Drafted into darkness, p.1
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       Drafted Into Darkness, p.1

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Drafted Into Darkness
Drafted Into Darkness

  Copyright 2014 Robert A. Van Buskirk

  Published by Robert A. Van Buskirk

  Drafted Into Darkness

  “I’ll die before I let that pig enslave me. I’ll kill Herauts, and if I’m executed for murder, so be it.” Yet how was he going to get past the man’s guards?

  Absorbed in his dilemma, Igon paced the narrow streets of Calahorra late into the night. He had no destination in mind, but he couldn’t sleep. The dense fog that threatened to turn to rain should have hissed and sizzled on his brow from the heat of his fear and fury.

  Thoughts in turmoil, Igon passed a chapel honoring the holy martyrs, Emetrius and Celedonius, decapitated by Emperor Maximian in the year 305, only slightly over four hundred years ago. In those days the town enjoyed relative security as a Roman municipality. Nothing like the Moorish occupied Spain of current times.

  Igon checked carefully to make sure nobody watched, and spat towards the chapel. The church considered Herauts a respected member, a great donor of tithes. It was one more thing Igon hated about the man.

  “The bastard isn’t religious, just vain. He likes to think he’s better than everybody else. Has to be smarter, richer, and oh yes, morally superior too!” Igon’s ire surged, intensified by the hypocrisy. His seething anger seemed out of place next to the peaceful serenity of the chapel.

  But the religious nature of the area predated the Church. It had hosted older, darker cults. These beliefs were forbidden, their adherents outlawed, hunted down and all but eradicated. Yet the emaciated shades of the forgotten powers continued to haunt the locale.

  To these pagan spirits Igon’s emotions wafted into the astral plane like the savory aroma of frying bacon. It stirred their hunger and set them to slavering for appeasement. Mindless wraiths clustered hungrily, swooping undetected through the man’s worldly mass. Others, not so mindless, sought the assistance of a mortal collaborator. They sought out Zaharo.

  “There is a man,” the ghostly beings murmured to their last surviving shaman, “who would sacrifice much for revenge. Bring him to us, let us feast on his blood, and we will be in your debt.”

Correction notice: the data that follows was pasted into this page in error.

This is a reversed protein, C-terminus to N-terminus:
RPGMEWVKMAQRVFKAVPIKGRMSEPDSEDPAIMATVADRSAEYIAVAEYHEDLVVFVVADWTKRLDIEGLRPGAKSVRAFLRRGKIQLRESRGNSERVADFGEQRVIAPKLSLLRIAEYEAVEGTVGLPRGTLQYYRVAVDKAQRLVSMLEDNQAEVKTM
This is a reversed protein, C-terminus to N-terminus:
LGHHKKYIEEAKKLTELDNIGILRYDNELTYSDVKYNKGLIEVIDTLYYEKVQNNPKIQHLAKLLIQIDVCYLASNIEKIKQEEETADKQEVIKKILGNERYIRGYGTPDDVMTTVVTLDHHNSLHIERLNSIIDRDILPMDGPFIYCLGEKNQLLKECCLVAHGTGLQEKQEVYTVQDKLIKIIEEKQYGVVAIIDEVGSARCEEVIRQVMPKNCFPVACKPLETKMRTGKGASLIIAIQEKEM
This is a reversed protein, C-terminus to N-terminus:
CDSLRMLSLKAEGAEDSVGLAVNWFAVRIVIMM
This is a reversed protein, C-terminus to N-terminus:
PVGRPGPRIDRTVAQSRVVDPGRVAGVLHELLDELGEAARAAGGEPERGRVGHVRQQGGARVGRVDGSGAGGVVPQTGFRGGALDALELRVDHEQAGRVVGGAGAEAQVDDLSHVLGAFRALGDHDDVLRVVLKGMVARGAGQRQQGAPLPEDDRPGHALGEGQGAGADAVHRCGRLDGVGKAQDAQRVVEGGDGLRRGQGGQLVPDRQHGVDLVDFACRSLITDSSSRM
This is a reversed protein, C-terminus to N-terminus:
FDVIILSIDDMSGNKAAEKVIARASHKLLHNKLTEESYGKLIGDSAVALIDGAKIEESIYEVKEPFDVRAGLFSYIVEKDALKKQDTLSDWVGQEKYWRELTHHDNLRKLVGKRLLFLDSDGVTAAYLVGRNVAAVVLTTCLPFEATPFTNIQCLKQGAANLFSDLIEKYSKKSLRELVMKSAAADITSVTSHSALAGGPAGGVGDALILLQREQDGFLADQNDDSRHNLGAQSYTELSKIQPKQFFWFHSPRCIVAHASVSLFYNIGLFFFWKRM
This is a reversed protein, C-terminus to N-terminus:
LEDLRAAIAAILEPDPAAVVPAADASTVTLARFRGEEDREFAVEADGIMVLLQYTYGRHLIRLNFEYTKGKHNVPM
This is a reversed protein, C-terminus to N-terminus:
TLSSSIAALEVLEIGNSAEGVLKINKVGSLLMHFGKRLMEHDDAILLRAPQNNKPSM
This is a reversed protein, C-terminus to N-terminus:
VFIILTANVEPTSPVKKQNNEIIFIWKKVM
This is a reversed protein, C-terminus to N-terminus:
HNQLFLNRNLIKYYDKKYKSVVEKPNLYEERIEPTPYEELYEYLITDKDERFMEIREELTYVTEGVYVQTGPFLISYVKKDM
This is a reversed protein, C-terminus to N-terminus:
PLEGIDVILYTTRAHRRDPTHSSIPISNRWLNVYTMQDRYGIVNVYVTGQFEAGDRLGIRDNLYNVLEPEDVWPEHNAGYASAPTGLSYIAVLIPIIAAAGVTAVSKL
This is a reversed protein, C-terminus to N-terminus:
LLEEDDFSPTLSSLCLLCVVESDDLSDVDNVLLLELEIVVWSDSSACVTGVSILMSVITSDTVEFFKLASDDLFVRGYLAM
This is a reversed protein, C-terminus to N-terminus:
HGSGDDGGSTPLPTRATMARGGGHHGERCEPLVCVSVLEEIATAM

Zaharo’s ancient legs carried him shambling forth. Guided by the spirits he conspired with, he took a shorter route that let him intercept the distraught man near the edge of town.

  The old man’s worldly eyes were almost blind, but his astral senses let him see through the darkness and fog to identify the person from a hundred yards away. The other-planar entities swarmed around him.

  “Ah, he is vascone, of the old blood. The fellow must have a touch of arcane potential, albeit weak and untrained, to exude so much of his feelings into the astral plane.” Even Zaharo, still bound to the physical world, could see the rage, fear and hatred that extended around the stranger like a shadowy corona.

  “You look like a man with a score to settle,” wheezed Zaharo when the man approached.

  “Are you a priest?” Igon frowned. He saw a bent old man in a hooded cloak. “I’m in no mood to be preached at, or to make a donation.”

  “Not the kind of priest you’re thinking about,” the old man cackled, revealing both of his remaining teeth. “I’m the kind of priest who grants vengeance.”

  Igon’s brow furrowed and his jaw clenched. He obviously thought he was being mocked. His hands curled into fists, and Zaharo feared for a moment the man would strike him. Then the import of the word ‘vengeance’ sank in, and the hands uncurled.

  On the astral plane, the man’s emotional cloud dissipated visibly as the cold focus of rational thinking took hold. His eyes narrowed, and flitted up and down the street.

  “Who are you?”

  “My name is Zaharo. What is yours?”

  “I am Igon. Tell me, Zaharo, what did you mean when you spoke of vengeance?”

  “I follow the old ways. Meet my price, and I will summon the totem spirits to strike down your enemies.” The words rasping from old man’s throat were enough to get him burned alive.

  “I will not bargain my soul!” Igon hissed in rejection, recoiling as if to run.

  “Then I will not ask for it,” Zaharo said. “There is much else you can offer besides your soul.”